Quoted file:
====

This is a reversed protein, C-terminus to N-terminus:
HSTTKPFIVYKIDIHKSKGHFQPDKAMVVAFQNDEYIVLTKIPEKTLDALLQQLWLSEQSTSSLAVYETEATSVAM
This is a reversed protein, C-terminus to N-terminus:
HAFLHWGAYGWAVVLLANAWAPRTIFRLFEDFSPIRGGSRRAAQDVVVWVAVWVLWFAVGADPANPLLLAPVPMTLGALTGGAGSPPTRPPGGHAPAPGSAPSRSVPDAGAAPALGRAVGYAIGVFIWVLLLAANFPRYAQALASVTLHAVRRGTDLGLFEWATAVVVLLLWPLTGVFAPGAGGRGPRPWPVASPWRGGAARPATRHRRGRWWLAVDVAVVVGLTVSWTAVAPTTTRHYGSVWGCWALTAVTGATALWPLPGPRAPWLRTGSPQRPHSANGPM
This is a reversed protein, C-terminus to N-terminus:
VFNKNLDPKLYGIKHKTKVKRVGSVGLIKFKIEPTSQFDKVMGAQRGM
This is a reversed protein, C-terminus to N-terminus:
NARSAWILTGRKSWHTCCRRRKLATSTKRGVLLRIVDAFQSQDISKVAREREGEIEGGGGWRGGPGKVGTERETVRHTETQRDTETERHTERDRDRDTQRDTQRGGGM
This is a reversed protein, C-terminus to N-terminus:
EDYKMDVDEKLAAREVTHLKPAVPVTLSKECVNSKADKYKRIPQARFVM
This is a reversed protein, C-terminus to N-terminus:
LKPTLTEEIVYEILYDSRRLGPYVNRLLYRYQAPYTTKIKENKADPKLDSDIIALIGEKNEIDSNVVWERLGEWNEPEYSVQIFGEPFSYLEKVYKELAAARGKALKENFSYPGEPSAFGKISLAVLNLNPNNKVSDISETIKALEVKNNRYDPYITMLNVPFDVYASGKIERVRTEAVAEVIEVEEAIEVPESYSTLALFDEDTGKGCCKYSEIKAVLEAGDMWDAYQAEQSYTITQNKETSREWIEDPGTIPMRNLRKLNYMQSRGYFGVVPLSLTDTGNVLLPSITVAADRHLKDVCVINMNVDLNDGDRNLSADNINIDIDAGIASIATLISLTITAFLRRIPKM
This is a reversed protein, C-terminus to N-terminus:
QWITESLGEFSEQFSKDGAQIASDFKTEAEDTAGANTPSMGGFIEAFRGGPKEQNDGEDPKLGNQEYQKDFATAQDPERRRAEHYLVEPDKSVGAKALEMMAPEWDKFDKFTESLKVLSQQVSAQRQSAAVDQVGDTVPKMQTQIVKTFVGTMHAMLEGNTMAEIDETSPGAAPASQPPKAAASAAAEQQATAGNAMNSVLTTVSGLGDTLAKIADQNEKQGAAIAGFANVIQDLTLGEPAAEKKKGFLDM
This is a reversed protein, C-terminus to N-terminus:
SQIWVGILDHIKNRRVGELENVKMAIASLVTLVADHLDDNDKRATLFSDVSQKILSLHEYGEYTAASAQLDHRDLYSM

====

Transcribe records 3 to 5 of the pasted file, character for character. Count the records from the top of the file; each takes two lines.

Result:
This is a reversed protein, C-terminus to N-terminus:
VFNKNLDPKLYGIKHKTKVKRVGSVGLIKFKIEPTSQFDKVMGAQRGM
This is a reversed protein, C-terminus to N-terminus:
NARSAWILTGRKSWHTCCRRRKLATSTKRGVLLRIVDAFQSQDISKVAREREGEIEGGGGWRGGPGKVGTERETVRHTETQRDTETERHTERDRDRDTQRDTQRGGGM
This is a reversed protein, C-terminus to N-terminus:
EDYKMDVDEKLAAREVTHLKPAVPVTLSKECVNSKADKYKRIPQARFVM